The Types Of Snow You May Encounter Whilst Skiing

Val Thorens In The Three ValleysIf you are an experienced skier or snowboarder, then you might already know there are different types of snow which you will be on, but if you are a beginner to the France ski holidays then you might not know the difference between types of snow.

Here, we are going to got through the kinds of snow you may encounter, and how they are going to affect your ability to ski on them and how best to counter against them.

First of all, do you know what snow is?

Most people perceive snow simply as frozen water; but if we go in a little deeper, snow is actually a form of rainfall in the form of ice crystals.  These ice crystals are hexagonal prisms that form when snow freezes up.

These prisms are formed due to the molecular structure of water.  As the ice crystals are formed, they can come down in many different forms, all of which you need to get used to so you can ski comfortably on them.


This type of snow is the stuff that is freshly fallen and untouched; the best type of snow to ski on, especially for those people that have a habit of falling over.

Thick powder is the best surface for trying new tricks and increasing your speed record.  It is also easier to carve turns, to control your speed, and to hold your edge when the snow is like powder.

But at the same time, powder can be a disadvantage for beginners that are not used to it.  If you slow down too much, you will end up sinking into the snow and will need to dig yourself out; so maintaining a good speed is essential.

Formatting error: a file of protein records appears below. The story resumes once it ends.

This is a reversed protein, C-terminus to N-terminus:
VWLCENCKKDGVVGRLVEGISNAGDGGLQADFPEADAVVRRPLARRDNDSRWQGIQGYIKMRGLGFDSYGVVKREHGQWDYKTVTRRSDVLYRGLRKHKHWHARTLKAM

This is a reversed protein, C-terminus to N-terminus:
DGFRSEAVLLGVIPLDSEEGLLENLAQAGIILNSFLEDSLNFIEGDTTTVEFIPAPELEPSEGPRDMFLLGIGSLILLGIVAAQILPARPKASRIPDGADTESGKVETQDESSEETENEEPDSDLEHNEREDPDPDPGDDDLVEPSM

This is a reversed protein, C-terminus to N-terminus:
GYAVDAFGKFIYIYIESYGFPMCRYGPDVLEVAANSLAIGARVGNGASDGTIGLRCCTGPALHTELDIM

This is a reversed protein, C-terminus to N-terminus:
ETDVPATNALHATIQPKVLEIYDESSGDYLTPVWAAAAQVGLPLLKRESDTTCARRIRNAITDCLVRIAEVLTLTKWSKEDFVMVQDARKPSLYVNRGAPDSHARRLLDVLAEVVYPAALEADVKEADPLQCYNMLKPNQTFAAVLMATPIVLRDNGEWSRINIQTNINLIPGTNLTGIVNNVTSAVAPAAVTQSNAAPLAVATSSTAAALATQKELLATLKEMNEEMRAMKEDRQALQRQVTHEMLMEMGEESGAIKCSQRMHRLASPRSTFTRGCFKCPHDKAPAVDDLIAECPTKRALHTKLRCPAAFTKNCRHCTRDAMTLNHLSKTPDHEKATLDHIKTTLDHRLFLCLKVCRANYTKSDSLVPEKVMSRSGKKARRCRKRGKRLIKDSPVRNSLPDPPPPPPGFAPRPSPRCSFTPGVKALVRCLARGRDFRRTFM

This level of snow is when people are skiing down the same areas, so snow is trodden down where they are skiing but begins to build up around the skiing areas.

This gives an uneven surface, so you must take care when skiing over crud surfaces.


As the name implies, this type of snow has a harder crust on top of softer powder snow.  Crust is formed when the sun’s rays and the wind melt the top layer of powder, and then the cold air temperature makes it freeze into solid again.

If the crust is hard, you will remain riding on top of the harder, icy surface.  If the crust is soft you will most likely punch through it, thus breaking the crust with your ankles as you ride through it.

Something that is less fun is an intermediate crust where you are riding on top of the crust, punch through it and then bump against a harder part again.

From this type of snow, we move onto the icy type, which you can probably imagine is at the opposite end of the spectrum to powder snow.